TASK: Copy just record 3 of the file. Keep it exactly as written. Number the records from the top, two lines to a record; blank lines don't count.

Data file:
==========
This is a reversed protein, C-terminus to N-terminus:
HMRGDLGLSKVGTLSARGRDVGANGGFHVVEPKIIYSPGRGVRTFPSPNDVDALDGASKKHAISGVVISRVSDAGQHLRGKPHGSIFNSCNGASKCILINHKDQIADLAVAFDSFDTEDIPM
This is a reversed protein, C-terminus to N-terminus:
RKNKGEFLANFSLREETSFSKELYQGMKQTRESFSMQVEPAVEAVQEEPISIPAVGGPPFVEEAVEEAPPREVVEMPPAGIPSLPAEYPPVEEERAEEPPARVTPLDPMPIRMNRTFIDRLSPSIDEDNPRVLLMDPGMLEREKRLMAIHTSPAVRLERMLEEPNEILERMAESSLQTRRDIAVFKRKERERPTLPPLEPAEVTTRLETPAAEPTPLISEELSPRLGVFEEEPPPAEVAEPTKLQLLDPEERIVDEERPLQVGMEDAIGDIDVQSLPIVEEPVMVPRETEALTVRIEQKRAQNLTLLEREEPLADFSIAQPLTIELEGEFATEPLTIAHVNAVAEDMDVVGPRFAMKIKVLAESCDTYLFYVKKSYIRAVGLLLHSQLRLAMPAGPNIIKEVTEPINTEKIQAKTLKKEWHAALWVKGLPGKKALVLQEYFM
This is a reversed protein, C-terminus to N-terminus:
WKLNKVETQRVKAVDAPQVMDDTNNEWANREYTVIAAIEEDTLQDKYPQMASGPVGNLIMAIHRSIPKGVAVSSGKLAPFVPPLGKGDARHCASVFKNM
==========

This is a reversed protein, C-terminus to N-terminus:
WKLNKVETQRVKAVDAPQVMDDTNNEWANREYTVIAAIEEDTLQDKYPQMASGPVGNLIMAIHRSIPKGVAVSSGKLAPFVPPLGKGDARHCASVFKNM